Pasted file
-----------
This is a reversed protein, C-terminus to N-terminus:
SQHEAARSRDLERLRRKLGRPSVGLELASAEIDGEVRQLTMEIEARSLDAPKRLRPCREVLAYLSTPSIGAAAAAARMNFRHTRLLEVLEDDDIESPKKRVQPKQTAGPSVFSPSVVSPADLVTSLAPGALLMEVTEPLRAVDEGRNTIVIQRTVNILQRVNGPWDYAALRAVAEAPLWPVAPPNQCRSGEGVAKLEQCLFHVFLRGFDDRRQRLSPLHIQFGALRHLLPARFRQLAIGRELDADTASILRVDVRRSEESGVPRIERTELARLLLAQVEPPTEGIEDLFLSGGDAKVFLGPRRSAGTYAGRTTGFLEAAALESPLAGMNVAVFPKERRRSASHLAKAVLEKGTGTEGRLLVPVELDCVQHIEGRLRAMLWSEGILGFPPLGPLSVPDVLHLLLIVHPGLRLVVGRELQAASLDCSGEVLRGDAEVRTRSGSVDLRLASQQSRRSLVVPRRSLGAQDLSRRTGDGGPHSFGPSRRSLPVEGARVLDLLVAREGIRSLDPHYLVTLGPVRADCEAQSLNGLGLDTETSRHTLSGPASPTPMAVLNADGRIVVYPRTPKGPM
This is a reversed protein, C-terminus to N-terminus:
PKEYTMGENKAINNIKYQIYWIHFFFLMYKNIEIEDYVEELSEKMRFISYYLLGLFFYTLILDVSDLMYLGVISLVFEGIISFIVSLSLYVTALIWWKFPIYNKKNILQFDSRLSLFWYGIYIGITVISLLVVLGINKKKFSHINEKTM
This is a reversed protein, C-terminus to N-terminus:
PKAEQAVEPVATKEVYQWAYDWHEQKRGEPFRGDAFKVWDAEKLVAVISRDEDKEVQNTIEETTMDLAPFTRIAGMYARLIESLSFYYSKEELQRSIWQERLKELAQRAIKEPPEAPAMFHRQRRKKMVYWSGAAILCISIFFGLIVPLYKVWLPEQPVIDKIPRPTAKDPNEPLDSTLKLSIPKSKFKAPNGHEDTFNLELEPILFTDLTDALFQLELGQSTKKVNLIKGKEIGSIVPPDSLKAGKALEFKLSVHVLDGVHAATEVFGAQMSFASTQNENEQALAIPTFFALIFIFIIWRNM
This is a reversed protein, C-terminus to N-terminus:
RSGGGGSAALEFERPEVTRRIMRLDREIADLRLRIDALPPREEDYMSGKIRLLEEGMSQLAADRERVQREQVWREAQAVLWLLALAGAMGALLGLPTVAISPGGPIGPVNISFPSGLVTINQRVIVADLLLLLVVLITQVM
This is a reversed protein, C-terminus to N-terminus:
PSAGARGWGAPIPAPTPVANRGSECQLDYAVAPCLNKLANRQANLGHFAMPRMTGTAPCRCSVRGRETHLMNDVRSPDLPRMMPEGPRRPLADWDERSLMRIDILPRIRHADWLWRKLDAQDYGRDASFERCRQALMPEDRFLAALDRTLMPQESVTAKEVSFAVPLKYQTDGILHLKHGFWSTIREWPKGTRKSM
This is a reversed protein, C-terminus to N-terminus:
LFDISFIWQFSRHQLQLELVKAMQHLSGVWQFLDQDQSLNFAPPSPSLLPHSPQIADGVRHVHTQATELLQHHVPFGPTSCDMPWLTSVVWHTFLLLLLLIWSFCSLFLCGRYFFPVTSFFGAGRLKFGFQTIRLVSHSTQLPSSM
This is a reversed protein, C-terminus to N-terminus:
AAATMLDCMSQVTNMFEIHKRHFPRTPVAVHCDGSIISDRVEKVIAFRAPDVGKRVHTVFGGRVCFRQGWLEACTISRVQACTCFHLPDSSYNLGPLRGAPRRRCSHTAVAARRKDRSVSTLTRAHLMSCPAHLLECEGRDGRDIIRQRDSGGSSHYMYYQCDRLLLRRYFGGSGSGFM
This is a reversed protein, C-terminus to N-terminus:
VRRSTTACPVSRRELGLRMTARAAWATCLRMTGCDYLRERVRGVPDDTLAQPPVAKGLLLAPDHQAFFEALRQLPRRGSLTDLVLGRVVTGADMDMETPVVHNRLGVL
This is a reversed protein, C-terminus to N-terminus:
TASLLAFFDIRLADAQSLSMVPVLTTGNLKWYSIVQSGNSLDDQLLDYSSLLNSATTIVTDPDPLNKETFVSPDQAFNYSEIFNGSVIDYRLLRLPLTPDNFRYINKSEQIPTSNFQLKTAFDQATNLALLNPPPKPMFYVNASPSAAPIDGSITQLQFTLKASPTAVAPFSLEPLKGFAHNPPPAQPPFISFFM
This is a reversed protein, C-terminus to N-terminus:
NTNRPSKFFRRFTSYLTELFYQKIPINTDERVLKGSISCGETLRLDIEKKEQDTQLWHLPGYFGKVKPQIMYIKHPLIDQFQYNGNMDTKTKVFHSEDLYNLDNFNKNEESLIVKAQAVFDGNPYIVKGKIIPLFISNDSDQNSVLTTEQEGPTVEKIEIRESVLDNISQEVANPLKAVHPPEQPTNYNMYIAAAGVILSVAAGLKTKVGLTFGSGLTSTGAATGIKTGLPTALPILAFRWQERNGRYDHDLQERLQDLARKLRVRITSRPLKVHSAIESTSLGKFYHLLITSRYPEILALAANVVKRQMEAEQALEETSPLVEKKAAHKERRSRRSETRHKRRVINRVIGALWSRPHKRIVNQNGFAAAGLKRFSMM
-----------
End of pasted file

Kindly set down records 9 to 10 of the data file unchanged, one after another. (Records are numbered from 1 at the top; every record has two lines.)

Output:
This is a reversed protein, C-terminus to N-terminus:
TASLLAFFDIRLADAQSLSMVPVLTTGNLKWYSIVQSGNSLDDQLLDYSSLLNSATTIVTDPDPLNKETFVSPDQAFNYSEIFNGSVIDYRLLRLPLTPDNFRYINKSEQIPTSNFQLKTAFDQATNLALLNPPPKPMFYVNASPSAAPIDGSITQLQFTLKASPTAVAPFSLEPLKGFAHNPPPAQPPFISFFM
This is a reversed protein, C-terminus to N-terminus:
NTNRPSKFFRRFTSYLTELFYQKIPINTDERVLKGSISCGETLRLDIEKKEQDTQLWHLPGYFGKVKPQIMYIKHPLIDQFQYNGNMDTKTKVFHSEDLYNLDNFNKNEESLIVKAQAVFDGNPYIVKGKIIPLFISNDSDQNSVLTTEQEGPTVEKIEIRESVLDNISQEVANPLKAVHPPEQPTNYNMYIAAAGVILSVAAGLKTKVGLTFGSGLTSTGAATGIKTGLPTALPILAFRWQERNGRYDHDLQERLQDLARKLRVRITSRPLKVHSAIESTSLGKFYHLLITSRYPEILALAANVVKRQMEAEQALEETSPLVEKKAAHKERRSRRSETRHKRRVINRVIGALWSRPHKRIVNQNGFAAAGLKRFSMM